(c) Justus Benad
For Slate's Future Tense column I wrote about a concept airplane called the "Flying V." This is the idea of a new airliner that will be more fuel efficient; it is optimistically predicted to be in commercial service in two or three decades.
One "teaser" video showed the plane already pulled up to a jet bridge, and a worker ambling around the landing gear. This image makes the whole thing so remarkably mundane as if to suggest that it could happen tomorrow, if not already today.
I remain skeptical. I think think the airplane is about speculating on a future that will look—more or less—just like the present. The different shape of the airplane is a token gesture toward as-if radical change. The engineering is admirable, and the design is svelte and appealing.
I made a mistake in my piece, assuming there would be window seats along the inner walls of each arm of the V fuselage (at least in the back sections). Yet sketches and diagrams of the airliner show the inside seats to be placed next to a sheer wall (inside which maybe electronics, fuel, cargo?), rather than having their own inner-facing windows. The thought of sitting against a wall for three or six nine hours strikes me as no less uncanny, though, than the specter of looking out across the sky at a twin window-seat-mate. (If this plan develops, perhaps there could be dimmable ceiling windows, for those passengers located in the far darkness of the fuselage?)
But this mistake got me thinking.
Look at those seats in the above diagram: They are diagonally angled in relation to the center of the plane. This means that when the plane takes off, you wouldn't feel the ordinary push backward against your seat; instead, you'd feel a strange aslant pull toward the axis. I'm sure we would adjust, and over time this sideways-and-back feeling would become synonymous with flight—but still, the adjustment seems somehow significant. As one twitter follower pointed out, this also means that economic classes would be oriented around who was closer and farther from the roll axis of the plane, making poorer passengers experience more nauseating bodily tilting as the plane turns.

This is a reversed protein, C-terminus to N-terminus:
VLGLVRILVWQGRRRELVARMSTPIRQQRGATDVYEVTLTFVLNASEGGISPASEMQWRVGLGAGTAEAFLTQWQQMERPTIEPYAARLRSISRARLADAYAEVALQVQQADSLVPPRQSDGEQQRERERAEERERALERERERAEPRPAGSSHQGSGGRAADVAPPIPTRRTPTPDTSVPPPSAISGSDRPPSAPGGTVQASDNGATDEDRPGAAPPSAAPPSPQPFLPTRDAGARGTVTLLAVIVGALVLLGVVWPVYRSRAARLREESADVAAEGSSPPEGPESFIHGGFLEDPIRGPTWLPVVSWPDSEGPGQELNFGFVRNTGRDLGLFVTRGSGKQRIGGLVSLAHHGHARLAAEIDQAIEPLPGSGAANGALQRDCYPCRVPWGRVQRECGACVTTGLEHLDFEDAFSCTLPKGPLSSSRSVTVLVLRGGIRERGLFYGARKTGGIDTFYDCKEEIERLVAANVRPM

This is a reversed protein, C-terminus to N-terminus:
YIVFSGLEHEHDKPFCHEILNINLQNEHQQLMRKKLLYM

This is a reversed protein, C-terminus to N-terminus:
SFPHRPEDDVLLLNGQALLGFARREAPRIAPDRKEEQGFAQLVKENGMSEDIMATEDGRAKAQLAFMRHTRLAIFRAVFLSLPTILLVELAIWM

What about emergency exits? Are we really to believe that entire rows of six passengers are going to file through exit doors on only one side of the plane (one side for each 'wing')? This seems unlikely to pass safety approvals.
Also, consider boarding. In the above mockup, all passengers are conceivably enplaning through that single jet bridge. But then look again at the seat chart in the diagram. It seems to me that boarding this type of plane from a single jet bridge would be awkward at best, and a logistical nightmare at worst. Yet if two jet bridges per Flying V are needed, that is a signifiant infrastructural shift to ask of airports: It effectively means two discrete, coordinated boarding areas for each flight, guiding passengers down two different jet bridges to board the two 'wings' of the plane.
I realize I'm getting in the weeds here. And I'm using this metaphor intentionally: Weeds. This plane is, in so many ways, about realities on the ground, now—realities that we don't really want to face. A warming planet. Flooding coasts. Intensifying storms.
The following still image is from engineer Justus Benad's website, where the diagram above also came from:
(c) Justus Benad
In a video montage, a couple people (presumably one of them Benad) walk up a hill in order to demonstrate a model of the Flying V. They launch the plane, and it soars beautifully. What interests me about this presentation is the pastoral scene. The rolling field, the forested background. So much of this speculative airplane is about connecting with, or recovering, a better Earth. And my strong sense is that large-scale air travel is not the way to achieve something like equilibrium between our species and the rest of the planet, even air travel that promises 20% greater fuel efficiency. The Anthropocene requires a jolt to our current modes of movement and habitation—not just a tweak, no matter how aesthetically captivating it may appear.